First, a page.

WCAPN annual conference highlights challenges in the project cargo arena

By: | at 08:00 PM | Channel(s): Maritime  Logistics  

By George Lauriat, AJOT

The challenges in the project cargo marketplace are unique and provide a basis for industry wide camaraderie that stretches over many countries and regions. Because of the very special demands of project cargo, perhaps no sector in all of transportation logistics requires closer personal relationships to enable the business to work. This was evident at the WCA Projects Network (WCAPN) 4th annual conference in Barcelona, Spain held over June 16th-18th.
The conference was the first annual WCAPN annual held in Europe and attracted over a hundred delegates from more than thirty nations.
WCAPN, a part of the WCA Family of Logistics Networks, is a non-exclusive network for independent project-oriented forwarders and related service providers. The network has grown quickly with a strong presence in the Middle East, India, and China, and with a growing interest in Africa. Many of the delegates shared their wide-ranging business experiences in general presentations and in conversation. The member presentations showed the variation in the global reach of the network businesses.
In the case of the Rickmers Linie Gmbh, a Hamburg-based ocean carrier specializing in project work, Verna Braeuni, key accounts manager, gave a presentation comparing the 3D-cargo management system RICOSYS’s simulated move of a large deck stowed catamaran yacht to that of an actual move.
Jawad Kamel, CEO of Istanbul-based Advance International Transport Inc., spoke about his company’s numerous projects. These included the shipment of 460 pre-fabricated building modules for the USA embassy in Dushanbe, Tajikistan; the shipment of Mitsui power plant equipment for Bulgaria’s Maritza East II (ME-II) power plant from Japan and from within Europe to Bulgaria; and the shipment of the world’s largest methanol and urea plants from MHI to Al Jubail from 43 countries and 372 shippers, manufacturers and vendors to Al Jubail, Saudi Arabia.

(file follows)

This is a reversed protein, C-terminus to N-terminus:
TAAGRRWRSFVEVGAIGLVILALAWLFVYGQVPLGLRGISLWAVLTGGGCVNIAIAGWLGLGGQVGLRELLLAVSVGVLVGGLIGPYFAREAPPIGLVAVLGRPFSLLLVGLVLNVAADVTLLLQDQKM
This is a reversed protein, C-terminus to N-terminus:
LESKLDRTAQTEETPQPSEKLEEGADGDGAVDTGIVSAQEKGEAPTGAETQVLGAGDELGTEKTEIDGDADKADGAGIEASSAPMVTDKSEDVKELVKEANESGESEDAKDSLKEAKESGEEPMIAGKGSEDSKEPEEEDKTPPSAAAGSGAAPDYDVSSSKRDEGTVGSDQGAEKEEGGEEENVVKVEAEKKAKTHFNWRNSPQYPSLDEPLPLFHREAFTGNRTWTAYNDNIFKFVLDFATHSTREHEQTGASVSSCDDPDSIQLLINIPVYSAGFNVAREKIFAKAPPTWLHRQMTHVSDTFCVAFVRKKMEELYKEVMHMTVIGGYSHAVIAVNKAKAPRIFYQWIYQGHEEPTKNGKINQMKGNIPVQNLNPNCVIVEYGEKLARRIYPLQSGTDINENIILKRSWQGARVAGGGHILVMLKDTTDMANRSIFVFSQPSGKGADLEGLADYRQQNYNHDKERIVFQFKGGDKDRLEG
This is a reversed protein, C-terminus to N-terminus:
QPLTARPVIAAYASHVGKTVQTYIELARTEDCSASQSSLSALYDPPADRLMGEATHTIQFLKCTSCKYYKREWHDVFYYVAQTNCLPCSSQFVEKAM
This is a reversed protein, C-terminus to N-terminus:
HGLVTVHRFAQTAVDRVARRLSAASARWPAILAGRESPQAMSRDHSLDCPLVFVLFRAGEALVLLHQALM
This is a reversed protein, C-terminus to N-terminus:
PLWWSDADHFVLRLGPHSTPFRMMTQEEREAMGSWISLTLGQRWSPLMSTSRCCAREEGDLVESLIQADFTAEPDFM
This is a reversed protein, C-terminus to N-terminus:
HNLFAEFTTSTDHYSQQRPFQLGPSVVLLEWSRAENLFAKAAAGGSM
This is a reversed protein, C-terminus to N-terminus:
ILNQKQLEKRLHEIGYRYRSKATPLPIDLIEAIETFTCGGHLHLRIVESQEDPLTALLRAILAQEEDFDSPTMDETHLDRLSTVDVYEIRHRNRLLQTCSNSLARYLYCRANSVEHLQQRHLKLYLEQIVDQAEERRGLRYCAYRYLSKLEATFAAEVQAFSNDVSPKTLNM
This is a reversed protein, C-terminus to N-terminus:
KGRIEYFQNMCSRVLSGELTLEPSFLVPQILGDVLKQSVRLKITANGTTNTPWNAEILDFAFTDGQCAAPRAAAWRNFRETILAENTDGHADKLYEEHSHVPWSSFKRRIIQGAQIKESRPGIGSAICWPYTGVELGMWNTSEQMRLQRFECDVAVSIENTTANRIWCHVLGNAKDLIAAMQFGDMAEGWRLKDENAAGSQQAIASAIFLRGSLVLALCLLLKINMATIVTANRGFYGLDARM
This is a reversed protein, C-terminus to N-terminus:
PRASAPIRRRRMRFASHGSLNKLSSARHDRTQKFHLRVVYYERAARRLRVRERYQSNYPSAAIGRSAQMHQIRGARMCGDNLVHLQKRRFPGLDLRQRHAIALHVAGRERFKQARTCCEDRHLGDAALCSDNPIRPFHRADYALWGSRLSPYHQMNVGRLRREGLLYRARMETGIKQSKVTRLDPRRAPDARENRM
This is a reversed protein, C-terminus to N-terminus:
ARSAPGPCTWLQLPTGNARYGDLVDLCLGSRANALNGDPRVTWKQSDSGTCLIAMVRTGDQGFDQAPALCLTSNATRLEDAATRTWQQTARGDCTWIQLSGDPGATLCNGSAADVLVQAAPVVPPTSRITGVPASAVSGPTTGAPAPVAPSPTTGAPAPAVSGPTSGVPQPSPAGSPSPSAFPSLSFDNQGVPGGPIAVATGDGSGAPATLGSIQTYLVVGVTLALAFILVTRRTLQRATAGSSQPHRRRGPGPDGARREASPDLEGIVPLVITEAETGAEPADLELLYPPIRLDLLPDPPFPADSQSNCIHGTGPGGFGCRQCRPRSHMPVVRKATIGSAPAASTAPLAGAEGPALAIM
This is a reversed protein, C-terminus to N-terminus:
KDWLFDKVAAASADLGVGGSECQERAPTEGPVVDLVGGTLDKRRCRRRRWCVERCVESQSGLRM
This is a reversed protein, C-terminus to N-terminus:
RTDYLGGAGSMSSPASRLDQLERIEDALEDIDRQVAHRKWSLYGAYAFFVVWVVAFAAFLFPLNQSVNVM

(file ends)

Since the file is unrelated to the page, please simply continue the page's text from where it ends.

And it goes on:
Mohamed Am Osman, VP of Port of Sudan headquartered Darka for Trading and Services, gave a presentation on the particularly challenging delivery of a large mobile crane to the Bisha Gold Mine in Eritrea. The project was thrust on Darka after another company dropped out. It required routing the equipment through the Port of Sudan and then overland to Eritrea through a highly dangerous region often lacking basic infrastructure such as roads and bridges.
Karine Dantier of Paris-based Dynami Aviation gave a presentation on the ever changing, air charter market. Her company specializes in tailoring aircraft charters to a wide range of markets including oversized freight, humanitarian and relief aid, automotive just-in-time deliveries and almost everything in between. Dynami charters aircraft of almost every description from turbo props, Antonov 124s to helicopters.
Eha Lohmus, Deputy General Manager of CF&S, is based in Moscow for the Estonian maritime agency. The company specializes in moving goods through Russia and the CIS. Lohmus explained some of the difficulties her company encountered on both rail and (truck) convoys through Russia.
Andrew Wallace, Director of Durban, South Africa-based freight forwarder Paccon Logistics, explained that his company’s key competency is project management. The forwarder’s particular area of interest is cargo into Africa, and in particular, Zambia. Wallace said Zambia has in the last 3 years been core to his company’s cross-border project activities “simply because that is where the money (largely Chinese) is being spent and that Paccon has a very long-standing relationship with a well-established Chinese project forwarder, Sun Line International, on whose behalf we have arranged the move from liner out of Durban to door at destination.”
Paccon was also appointed as local agents for Kalmar Finland and Liebherr Container Cranes, Ireland to handle all landside logistics and charter vessel agencies, where applicable, for all cranes that have been supplied to Transnet Port Terminals for the last 4 years.
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American Journal of Transportation